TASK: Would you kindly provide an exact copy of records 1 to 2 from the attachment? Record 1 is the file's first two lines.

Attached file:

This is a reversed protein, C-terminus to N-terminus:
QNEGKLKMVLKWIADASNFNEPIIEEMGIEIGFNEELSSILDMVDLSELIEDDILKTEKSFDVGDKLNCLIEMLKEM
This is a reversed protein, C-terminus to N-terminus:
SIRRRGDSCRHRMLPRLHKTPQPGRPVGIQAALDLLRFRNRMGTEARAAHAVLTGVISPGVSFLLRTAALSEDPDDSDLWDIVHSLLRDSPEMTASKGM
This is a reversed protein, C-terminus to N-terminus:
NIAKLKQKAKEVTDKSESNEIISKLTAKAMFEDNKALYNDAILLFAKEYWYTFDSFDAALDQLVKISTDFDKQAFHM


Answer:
This is a reversed protein, C-terminus to N-terminus:
QNEGKLKMVLKWIADASNFNEPIIEEMGIEIGFNEELSSILDMVDLSELIEDDILKTEKSFDVGDKLNCLIEMLKEM
This is a reversed protein, C-terminus to N-terminus:
SIRRRGDSCRHRMLPRLHKTPQPGRPVGIQAALDLLRFRNRMGTEARAAHAVLTGVISPGVSFLLRTAALSEDPDDSDLWDIVHSLLRDSPEMTASKGM